The structural and functional effects of prenatal exposure to alcohol on the brain may also be accompanied by problems in other organ systems, including the heart, kidneys, eyes, ears, and musculoskeletal system.

“Multimodal symptom treatments that improve long-term outcomes [for FASD] include optimizing environmental modifications, parenting strategies, social support, and developmental and educational interventions that address the neurologically based problems related to FASDs,” wrote the authors. Far better than treatment, the experts note, is prevention, however.

“The research suggests that the smartest choice for women who are pregnant is to just abstain from alcohol completely,” Williams said in a press release.

For more information about fetal alcohol syndrome, see the Psychiatric News article “Growing Recognition of Prevalence of Disorders Brought on by Prenatal Alcohol Exposure.”

(Image: Maminau Mikalai/Shuttertock)

Thursday, October 22, 2015

Linguistic Analysis of Clinicians’ Notes May Identify Patients at Greatest Risk of Suicide

An analysis of the language that clinicians use in notes to describe encounters with their patients may offer clues about those most likely to die from suicide, according to a study appearing in the October issue of Psychiatric Services.

Recent use of the health care system by those who die from suicide has long been recognized as an opportunity for intervention. However, in the context of clinical care, suicide can be difficult both to predict and prevent. While linguistic analysis has revealed unique language patterns in the notes of individuals who later died by suicide, less is known of whether the notes written by the clinicians for such patients differ from the notes for those who do not die from suicide.

Researchers from the White River Junction Veterans Affairs (VA) Medical Center in Vermont analyzed the notes taken by the clinicians of 63 U.S. military veterans who died from suicide during 2009—approximately half of whom had received mental health services in the year prior to their death. The researchers then compared these clinical notes with those for 63 VA outpatients who were living in 2009 chosen on the basis of age, gender, VA priority group, and whether they received mental health services within the prior year.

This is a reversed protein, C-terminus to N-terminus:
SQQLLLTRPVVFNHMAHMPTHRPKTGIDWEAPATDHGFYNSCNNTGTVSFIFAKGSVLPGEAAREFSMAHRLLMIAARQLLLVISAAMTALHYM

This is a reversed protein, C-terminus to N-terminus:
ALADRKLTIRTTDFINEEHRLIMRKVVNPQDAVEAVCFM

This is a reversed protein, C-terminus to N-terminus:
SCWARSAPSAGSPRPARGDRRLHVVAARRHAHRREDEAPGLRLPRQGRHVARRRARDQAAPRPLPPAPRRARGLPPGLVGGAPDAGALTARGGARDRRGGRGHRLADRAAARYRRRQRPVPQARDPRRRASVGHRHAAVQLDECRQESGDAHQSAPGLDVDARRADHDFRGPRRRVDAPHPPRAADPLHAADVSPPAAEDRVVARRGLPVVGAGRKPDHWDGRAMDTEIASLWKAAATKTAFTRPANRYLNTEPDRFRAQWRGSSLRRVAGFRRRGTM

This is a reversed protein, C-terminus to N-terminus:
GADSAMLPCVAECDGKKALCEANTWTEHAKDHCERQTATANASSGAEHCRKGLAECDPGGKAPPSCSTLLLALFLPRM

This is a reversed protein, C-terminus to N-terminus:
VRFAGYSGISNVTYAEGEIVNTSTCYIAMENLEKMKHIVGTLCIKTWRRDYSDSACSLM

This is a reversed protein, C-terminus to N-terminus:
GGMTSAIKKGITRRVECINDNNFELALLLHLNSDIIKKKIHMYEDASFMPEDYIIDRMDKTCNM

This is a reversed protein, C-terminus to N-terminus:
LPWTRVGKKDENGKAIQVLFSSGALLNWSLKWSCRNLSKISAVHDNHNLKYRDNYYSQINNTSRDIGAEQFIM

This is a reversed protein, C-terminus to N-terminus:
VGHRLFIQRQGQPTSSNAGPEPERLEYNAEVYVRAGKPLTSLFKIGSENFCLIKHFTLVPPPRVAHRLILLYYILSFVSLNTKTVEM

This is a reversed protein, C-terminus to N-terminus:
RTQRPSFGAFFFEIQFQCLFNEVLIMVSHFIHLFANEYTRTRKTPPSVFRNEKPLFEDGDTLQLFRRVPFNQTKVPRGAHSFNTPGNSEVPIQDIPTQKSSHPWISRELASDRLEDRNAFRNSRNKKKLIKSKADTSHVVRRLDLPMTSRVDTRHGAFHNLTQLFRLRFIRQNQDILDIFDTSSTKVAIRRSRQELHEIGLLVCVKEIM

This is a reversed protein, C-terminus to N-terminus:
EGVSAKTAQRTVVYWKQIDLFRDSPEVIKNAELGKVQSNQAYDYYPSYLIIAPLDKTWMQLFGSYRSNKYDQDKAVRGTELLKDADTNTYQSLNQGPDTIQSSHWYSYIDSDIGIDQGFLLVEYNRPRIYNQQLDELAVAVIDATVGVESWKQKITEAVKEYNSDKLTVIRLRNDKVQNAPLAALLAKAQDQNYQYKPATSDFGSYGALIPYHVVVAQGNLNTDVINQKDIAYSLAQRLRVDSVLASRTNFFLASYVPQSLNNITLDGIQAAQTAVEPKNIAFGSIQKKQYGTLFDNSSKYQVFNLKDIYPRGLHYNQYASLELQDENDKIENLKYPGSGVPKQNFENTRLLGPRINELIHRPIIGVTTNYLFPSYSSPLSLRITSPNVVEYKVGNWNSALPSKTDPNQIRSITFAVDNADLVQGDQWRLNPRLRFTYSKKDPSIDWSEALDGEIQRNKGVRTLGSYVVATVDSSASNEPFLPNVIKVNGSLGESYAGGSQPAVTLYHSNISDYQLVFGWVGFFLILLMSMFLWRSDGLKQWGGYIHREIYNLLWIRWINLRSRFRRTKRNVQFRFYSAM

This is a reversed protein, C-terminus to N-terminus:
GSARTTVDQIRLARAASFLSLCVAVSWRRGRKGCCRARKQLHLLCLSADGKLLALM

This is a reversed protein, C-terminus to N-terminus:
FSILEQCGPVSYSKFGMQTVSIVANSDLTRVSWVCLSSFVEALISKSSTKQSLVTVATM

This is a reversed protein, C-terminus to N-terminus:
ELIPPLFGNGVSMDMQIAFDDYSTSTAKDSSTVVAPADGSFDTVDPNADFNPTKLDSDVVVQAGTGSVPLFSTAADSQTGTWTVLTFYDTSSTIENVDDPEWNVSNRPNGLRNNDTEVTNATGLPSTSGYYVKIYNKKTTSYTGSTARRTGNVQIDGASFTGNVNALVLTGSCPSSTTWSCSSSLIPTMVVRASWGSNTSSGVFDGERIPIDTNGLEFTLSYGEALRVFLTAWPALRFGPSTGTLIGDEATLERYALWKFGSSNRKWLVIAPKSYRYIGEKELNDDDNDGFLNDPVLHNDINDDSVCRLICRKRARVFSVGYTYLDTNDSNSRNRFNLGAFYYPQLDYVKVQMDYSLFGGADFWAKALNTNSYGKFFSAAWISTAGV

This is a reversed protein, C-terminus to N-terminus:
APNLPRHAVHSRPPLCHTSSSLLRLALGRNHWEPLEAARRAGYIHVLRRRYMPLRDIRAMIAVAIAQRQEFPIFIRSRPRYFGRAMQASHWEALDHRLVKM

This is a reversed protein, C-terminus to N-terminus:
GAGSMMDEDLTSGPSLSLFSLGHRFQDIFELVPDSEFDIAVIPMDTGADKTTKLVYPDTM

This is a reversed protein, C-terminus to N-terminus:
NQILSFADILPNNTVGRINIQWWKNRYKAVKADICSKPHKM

The authors found that the clinical notes for patients who obtained mental health services and later died from suicide contained more “distancing language,” such as greater use of third-person pronouns, than the notes describing the other mental health service users. The analysis also revealed the more frequent use of such language as the time of suicide approached.

“These findings suggest that more frequent use of distancing language by clinicians is a predictor of suicide among mental health service users. If replicated in additional studies, this finding could have important implications in the identification of suicide risk,” the study authors wrote. While the researchers acknowledged that “linguistic trends are likely invisible to a practicing clinician … routine linguistic analysis of clinical notes could be shown to clinicians … to help guide psychotherapy practice.”

The authors also suggested that this information could be combined with other demographic and risk factor information to help create a “more comprehensive risk profile to guide clinical decision making and to help individual clinicians tailor their interpersonal style to their patients’ needs.”

For related information, see the Psychiatric News article “Two-Part Assessment May Help Predict Suicidal Behavior, Study Finds.”

(Image: wavebreakmedia/Shutterstock)

Wednesday, October 21, 2015

CBT May Help Reduce Relapse in MDD Patients Who Are Tapering, Discontinuing Antidepressants

Patients with major depressive disorder (MDD) who participate in psychotherapy after responding to acute-phase pharmacotherapy may have a lower risk of relapse and recurrence when tapering antidepressants, according to a meta-analysis published Tuesday in AJP in Advance.

Researchers from the University of Bologna in Italy and University of New York at Buffalo performed a systematic review of randomized, controlled trials that examined the effectiveness of the administration of psychotherapy after successful response to acute-phase pharmacotherapy in the treatment of adults with MDD.

The researchers included 13 trials (including 1,410 participants aged 18 and older)—all of which involved cognitive-behavioral therapy (CBT)—in their analysis. They found that patients who were randomly assigned to receive CBT while antidepressants were discontinued were significantly less likely to experience relapse/recurrence compared with those assigned to either clinical management during tapering of antidepressants or continuation of antidepressant medication.

“The average depressed patient appears to express stronger preferences for psychotherapy than for antidepressant medications, a finding that is of considerable clinical importance given that treatment preference is a potent moderator of response to therapy,” the study authors wrote. “The sequential modality of integration of pharmacotherapy and psychotherapy appears to be a valuable therapeutic strategy for preventing relapse.”

For related information, see the Psychiatric News article “Study to Answer What Comes Next When MDD Patients Don’t Respond.”

(Image: wavebreakmedia/Shutterstock)

Tuesday, October 20, 2015

RAISE Study Shows Benefit of Comprehensive Psychosocial Treatment of First-Episode Psychosis